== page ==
Infected Virgin worker flew to NSW, SA

October 9, 2021 BY

Exposure: Passengers on six Virgin flights will be contacted after a crew member tested positive in Victoria. Photo: JAMES ROSS/ AAP IMAGE

AN airline cabin crew member has tested positive for coronavirus after travelling on flights across three states while potentially infectious, Victorian health authorities say.

Meanwhile, 16,000 secondary close contacts will be released from quarantine over the weekend, as health teams try to manage escalating COVID-19 case numbers.

Victoria reported another record-breaking daily case number with 1965 new locally acquired COVID-19 infections in the 24 hours to Saturday.

Another five deaths were reported, including two from Moreland, a woman in her 90s and man in his 70s, a Banyule man in his 60s, a Hobsons Bay man in his 60s, and a Hume man in his 50s.

There are 578 Victorians currently in hospital with COVID-19, of whom 117 are in ICU and 83 on ventilators.

Deputy Health Secretary Kate Matson told reporters on Saturday a Virgin Australia cabin crew member had tested positive, after routine surveillance testing by the airline.

“They worked whilst infectious from 4 to 6 October, and there were six flights in or out of Melbourne that were affected,” she said.

“Fellow crew members on those flights have been deemed close contacts. Most do live in Melbourne and will be contacted by the department.”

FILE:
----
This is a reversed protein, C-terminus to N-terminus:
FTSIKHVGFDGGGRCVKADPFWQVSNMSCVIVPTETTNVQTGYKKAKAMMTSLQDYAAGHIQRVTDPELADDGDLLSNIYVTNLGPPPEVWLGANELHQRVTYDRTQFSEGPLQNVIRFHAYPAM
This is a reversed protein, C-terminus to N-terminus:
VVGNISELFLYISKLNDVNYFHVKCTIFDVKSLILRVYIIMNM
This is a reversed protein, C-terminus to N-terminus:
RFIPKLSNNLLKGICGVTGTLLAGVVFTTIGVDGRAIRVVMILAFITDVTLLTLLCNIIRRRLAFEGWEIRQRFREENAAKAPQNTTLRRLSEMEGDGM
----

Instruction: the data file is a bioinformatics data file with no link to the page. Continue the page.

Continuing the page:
The six flights included return trips from Melbourne to Adelaide, Sydney and Newcastle, with passengers on affected flights to be contacted by their state health bodies.

Ms Matson also announced secondary close contacts will no longer be “actively managed” by public health teams, in response to rising case numbers across the state.

She said this was happening in Melbourne, and will now occur statewide.

It means about 16,000 secondary close contacts across the state will receive a text message over the weekend, releasing them from quarantine.

“This just recognises the changing risk and the changing environment that we’re in,” she said.

“We are no longer chasing COVID-zero in Victoria, and we have 17,000 active cases in Victoria.”

While secondary close contacts will no longer have to isolate, primary close contacts will be asked to isolate away from the rest of their household.

Secondary contacts are still encouraged to get tested for COVID-19 if they show any symptoms.

A virus outbreak in Mildura has grown to 37 active infections, after the regional border town was plunged into a seven-day lockdown on Friday night.

Ms Matson said the next seven days “will be crucial” for the region.

“We are particularly concerned about Mildura because of this rate in case growth and we believe there may be additional cases out there yet that we have not found,” she said.

Mildura will be under the same stay-at-home rules as Melbourne, excluding the curfew, with a 15-kilometre travel limit and a ban on visitors at people’s homes.

Health authorities say 41,177 vaccine doses were administered across the state on Friday, as well as 73,000 virus tests.



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